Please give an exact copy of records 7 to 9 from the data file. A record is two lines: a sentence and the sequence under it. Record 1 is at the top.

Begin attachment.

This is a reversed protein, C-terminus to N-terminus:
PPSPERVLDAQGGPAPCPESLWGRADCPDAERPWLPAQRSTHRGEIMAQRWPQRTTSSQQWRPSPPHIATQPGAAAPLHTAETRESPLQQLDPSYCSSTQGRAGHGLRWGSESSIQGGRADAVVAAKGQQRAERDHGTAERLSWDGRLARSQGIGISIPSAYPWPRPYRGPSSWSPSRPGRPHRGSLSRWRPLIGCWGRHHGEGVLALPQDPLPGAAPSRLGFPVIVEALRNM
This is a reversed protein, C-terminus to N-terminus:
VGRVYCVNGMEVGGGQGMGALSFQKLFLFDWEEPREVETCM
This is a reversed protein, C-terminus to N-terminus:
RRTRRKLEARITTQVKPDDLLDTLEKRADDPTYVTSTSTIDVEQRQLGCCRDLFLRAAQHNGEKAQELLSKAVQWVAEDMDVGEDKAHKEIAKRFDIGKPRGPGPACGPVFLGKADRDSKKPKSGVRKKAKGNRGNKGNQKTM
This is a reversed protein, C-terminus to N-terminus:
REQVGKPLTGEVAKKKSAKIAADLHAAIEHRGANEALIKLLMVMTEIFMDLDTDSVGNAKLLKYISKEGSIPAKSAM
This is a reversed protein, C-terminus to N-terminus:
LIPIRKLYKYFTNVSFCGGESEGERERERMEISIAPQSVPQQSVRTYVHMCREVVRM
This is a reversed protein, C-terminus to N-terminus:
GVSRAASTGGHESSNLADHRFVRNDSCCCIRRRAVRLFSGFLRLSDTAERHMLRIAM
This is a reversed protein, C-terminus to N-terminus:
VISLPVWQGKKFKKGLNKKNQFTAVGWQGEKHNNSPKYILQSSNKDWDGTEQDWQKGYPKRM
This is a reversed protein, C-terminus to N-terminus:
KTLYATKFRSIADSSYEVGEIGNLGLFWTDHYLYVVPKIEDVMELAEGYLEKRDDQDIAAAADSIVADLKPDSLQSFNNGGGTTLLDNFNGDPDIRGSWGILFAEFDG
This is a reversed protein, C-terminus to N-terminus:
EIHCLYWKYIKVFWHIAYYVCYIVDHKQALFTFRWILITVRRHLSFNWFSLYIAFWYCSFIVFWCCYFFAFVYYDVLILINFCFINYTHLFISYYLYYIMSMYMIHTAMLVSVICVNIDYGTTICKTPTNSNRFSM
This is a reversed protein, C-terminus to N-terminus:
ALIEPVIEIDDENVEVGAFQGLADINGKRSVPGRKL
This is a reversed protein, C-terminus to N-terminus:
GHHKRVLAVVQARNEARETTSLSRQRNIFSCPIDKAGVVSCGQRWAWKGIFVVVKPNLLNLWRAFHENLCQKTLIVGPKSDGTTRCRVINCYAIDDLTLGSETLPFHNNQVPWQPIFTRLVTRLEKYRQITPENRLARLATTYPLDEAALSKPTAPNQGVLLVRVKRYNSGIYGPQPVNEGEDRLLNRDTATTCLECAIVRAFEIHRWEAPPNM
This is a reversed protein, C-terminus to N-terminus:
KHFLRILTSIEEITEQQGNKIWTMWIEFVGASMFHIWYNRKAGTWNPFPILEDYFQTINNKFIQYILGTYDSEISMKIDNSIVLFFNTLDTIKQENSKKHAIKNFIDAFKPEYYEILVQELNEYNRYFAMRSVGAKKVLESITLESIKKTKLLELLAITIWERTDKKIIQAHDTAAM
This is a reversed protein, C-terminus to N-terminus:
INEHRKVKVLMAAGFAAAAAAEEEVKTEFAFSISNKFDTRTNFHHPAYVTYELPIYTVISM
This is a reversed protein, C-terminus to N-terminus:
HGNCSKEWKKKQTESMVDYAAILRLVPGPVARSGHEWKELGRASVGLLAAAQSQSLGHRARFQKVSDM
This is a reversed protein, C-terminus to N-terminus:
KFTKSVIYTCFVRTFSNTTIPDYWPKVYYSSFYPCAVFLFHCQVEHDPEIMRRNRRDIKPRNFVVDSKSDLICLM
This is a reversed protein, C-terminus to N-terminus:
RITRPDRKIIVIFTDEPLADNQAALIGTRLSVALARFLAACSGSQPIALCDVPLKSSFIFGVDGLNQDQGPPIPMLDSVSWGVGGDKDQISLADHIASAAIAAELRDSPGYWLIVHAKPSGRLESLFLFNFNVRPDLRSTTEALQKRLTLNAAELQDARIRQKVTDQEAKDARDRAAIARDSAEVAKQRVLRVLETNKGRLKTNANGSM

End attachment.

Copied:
This is a reversed protein, C-terminus to N-terminus:
VISLPVWQGKKFKKGLNKKNQFTAVGWQGEKHNNSPKYILQSSNKDWDGTEQDWQKGYPKRM
This is a reversed protein, C-terminus to N-terminus:
KTLYATKFRSIADSSYEVGEIGNLGLFWTDHYLYVVPKIEDVMELAEGYLEKRDDQDIAAAADSIVADLKPDSLQSFNNGGGTTLLDNFNGDPDIRGSWGILFAEFDG
This is a reversed protein, C-terminus to N-terminus:
EIHCLYWKYIKVFWHIAYYVCYIVDHKQALFTFRWILITVRRHLSFNWFSLYIAFWYCSFIVFWCCYFFAFVYYDVLILINFCFINYTHLFISYYLYYIMSMYMIHTAMLVSVICVNIDYGTTICKTPTNSNRFSM